China cancels meeting with Pentagon chief

China on Sunday reportedly canceled an annual security meeting with Defense Secretary James MattisJames Norman MattisOvernight Defense: Most VA workers find racism 'moderate to serious problem' at facilities l Trump advisers were wary of talking military options over fears he'd accidentally start war Trump advisers were wary of talking military options over fears he'd accidentally start war: report Trump prizes loyalty over competence — we are seeing the results MORE amid heightening tensions between Washington and Beijing. 

The New York Times reported that China canceled the meeting, which was planned for mid-October in Beijing, because a senior military officer would not be available to meet with Mattis. China had previously touted the talks as a way to make progress in an at-times icy relationship.

The Wall Street Journal, citing a U.S. defense official, reported that Mattis’s trip to Beijing has been cancelled.

The U.S. Embassy in Beijing refused comment, it added.


Vice President Pence is reportedly expected to give a speech this week laying out the Trump administration's concerns with China's behavior in recent years.

The two countries have been at odds over trade, military action and, most recently, accusations of election interference.

A Chinese Defense Ministry spokesman last week blamed the U.S. for ongoing military tensions, saying that "provocative" flights by the U.S. military over the South China Sea were particularly worrisome. China claims much of the South China Sea as its territory, though those claims are disputed by several East and Southeast Asian countries.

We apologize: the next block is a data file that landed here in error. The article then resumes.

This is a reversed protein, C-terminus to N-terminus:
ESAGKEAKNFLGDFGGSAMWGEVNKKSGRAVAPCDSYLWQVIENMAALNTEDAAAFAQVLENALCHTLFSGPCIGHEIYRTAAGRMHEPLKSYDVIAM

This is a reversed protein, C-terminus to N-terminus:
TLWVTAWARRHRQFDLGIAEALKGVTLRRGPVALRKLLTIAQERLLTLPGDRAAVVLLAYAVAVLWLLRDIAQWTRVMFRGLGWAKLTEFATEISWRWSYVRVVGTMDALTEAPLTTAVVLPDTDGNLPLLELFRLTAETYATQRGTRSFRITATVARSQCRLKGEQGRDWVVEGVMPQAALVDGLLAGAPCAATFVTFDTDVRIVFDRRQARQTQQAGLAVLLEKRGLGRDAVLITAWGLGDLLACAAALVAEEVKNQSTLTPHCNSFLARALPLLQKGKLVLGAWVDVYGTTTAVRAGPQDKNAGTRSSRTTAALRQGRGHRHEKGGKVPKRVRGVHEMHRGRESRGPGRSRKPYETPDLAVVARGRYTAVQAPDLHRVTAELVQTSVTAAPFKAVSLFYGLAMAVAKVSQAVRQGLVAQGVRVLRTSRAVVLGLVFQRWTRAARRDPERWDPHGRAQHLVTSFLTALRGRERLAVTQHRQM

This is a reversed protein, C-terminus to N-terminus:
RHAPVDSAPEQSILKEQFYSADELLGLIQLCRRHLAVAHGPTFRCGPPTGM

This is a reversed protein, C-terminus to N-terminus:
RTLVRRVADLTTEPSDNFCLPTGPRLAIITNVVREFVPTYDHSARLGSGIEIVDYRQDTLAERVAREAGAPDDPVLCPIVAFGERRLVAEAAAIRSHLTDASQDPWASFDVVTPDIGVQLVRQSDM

President TrumpDonald John TrumpDeWine tests negative for coronavirus a second time Several GOP lawmakers express concern over Trump executive orders Beirut aftermath poses test for US aid to frustrating ally MORE last month slapped an additional $200 billion in tariffs on Chinese goods, further ratcheting up a trade dispute between Washington and Beijing. China responded with tens of billions of dollars of tariffs on U.S. goods, leading to concerns that the world's two largest economies were on course for a trade war.

Trump has insisted that the tariffs are necessary to secure an improved trade agreement and to get China to open its markets.

Trump further escalated tensions with China last week when he alleged at a United Nations Security Council meeting that China was interfering in the 2018 U.S. elections to hurt Republicans because it's unhappy with his trade policies.

While he did not cite specifics, he later shared photos of a section in The Des Moines Register that contained a four-page insert purchased by a Chinese government–backed media company. The insert took aim at Trump's trade policies in the corn- and soy-producing state.

Trump decried the tactic as "propaganda."

China rejected the allegation during the U.N. meeting, saying the country "did not and will not interfere in any country's domestic affairs."

--This report was updated at 11:37 a.m.